By Len Lazarick
Newly sworn in Gov. Larry Hogan released about half the state budget Thursday, the $16.4 billion general fund budget — spending funded by sales, income, and corporate taxes and gambling.
The budget reduces $766 million in planned spending increases, with health care providers, state employees and aid to education taking the biggest hits.
State workers will get no cost-of-living or merit raises, saving $156 million, but none will be laid off. Provider reimbursement for health and disabilities will go back to 2014 levels, saving $160 million. All state agencies will be cut by 2% across the board, saving $118 million, similar to action O’Malley took Jan. 7.
Details were fairly sketchy, including the amount of total state spending, which comes to about $39 billion this year. The five budget books with over 3,000 pages of spending details won’t be available until Friday.
Printing of the books had been delayed to adjust the numbers based on Gov. Martin O’Malley’s cuts in the current year budget.
The total funds operating budget is $40.4 billion, a 1% increase over this year’s budget.
The legislative staff will give its analysis of the budget on Monday at 3 p.m. in the Joint Hearing Room. The presentation has been live-streamed in recent years.
The most detail Thursday was found in a 17-page document released after Hogan’s comments.
Hogan said the new budget puts the state on a “realistic trajectory for spending in the future” and ends “the budgetary gimmickry and shell games that have put our state on the path of financial peril.”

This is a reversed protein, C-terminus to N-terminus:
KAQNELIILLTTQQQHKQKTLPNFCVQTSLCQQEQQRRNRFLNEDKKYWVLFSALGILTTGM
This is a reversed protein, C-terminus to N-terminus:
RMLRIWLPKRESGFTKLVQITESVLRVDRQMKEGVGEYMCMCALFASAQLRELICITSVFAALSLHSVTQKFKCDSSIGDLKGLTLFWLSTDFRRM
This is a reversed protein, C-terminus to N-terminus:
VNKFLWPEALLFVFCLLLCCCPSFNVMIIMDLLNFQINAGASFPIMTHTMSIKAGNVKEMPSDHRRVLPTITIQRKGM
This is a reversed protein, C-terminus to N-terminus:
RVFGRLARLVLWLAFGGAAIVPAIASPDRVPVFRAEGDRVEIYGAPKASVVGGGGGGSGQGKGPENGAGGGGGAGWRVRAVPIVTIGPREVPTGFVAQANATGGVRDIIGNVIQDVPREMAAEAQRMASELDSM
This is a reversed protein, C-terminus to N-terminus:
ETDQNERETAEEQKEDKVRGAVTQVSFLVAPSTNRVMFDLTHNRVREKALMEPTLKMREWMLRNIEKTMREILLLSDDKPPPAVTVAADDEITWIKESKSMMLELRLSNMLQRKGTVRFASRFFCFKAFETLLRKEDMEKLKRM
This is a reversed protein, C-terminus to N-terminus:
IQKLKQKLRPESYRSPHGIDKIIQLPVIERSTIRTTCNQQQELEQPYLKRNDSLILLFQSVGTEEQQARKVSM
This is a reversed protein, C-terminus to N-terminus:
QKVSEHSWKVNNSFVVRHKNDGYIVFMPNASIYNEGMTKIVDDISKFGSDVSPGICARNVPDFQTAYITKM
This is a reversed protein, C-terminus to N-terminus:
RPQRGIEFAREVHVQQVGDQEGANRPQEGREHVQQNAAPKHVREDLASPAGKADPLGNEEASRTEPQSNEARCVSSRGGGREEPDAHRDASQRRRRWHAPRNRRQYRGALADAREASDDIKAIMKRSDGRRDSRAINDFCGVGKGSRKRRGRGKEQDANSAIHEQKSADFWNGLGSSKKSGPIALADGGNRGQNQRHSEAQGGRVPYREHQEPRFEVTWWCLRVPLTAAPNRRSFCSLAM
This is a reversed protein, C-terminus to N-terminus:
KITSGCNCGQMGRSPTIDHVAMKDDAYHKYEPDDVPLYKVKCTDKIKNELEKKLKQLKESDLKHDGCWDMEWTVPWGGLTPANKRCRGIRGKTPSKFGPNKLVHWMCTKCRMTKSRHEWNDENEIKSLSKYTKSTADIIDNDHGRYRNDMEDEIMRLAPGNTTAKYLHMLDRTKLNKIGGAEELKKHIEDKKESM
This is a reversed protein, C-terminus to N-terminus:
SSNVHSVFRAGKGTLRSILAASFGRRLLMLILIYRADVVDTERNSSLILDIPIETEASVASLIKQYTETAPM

Transfer tax money designated for Program Open Space will be spent on open space and the flush tax will go directly to the Chesapeake Bay Restoration Fund. In past years, money from those special funds were used to balance the general fund budget.
However, $50 million borrowed by former Gov. Bob Ehrlich from Program Open Space will not be repaid, as currently required by law.
The new budget includes some unspecified tax cuts, which Hogan said he will announce later. He said his budget reduces the state debt in the long run, but is concerned about the pension liabilities.
The general fund budget does not include many state operations paid for with special funds and federal dollars. Items not included are transportation, roads, transit, toll facilities, most of university spending, and federal dollars which pick up over half of Medicaid.
Hogan will leave funding for the Purple Line in the D.C. suburbs and the Red Line in Baltimore in the transportation budget until his administration can evaluate it further.
Hogan emphasized the record spending on school aid, which goes up by just $36 million, but it was planned to go up $143 million. Hogan is cutting the geographic cost of education index in half.
“Every county in this state takes a cut in their education aid,” Del. Maggie McIntosh, the new chair of the House Appropriations Committee, told reporters.
She was critical of that cut, and the failure to fund negotiated pay increases for state workers, who had endured furloughs, flat salaries and increased costs for health and pension benefits in recent years.
McIntosh and House Speaker Michael Busch were both critical of some of Hogan’s cuts, but they admitted they had seen few details in an hour briefing from Hogan.
“This briefing did not have the detail we’re accustomed to getting,” McIntosh said.
McIntosh said her committee would take the next 80 days of the legislative session to work on improving Hogan’s budget.
McIntosh downplayed Hogan’s claim that he had cured the structural deficits in coming years.
“Every governor puts forth a balanced budget,” she said. “Every year is a record year” for education spending.
“I’m confident that the economy will lift us out of this,” she said.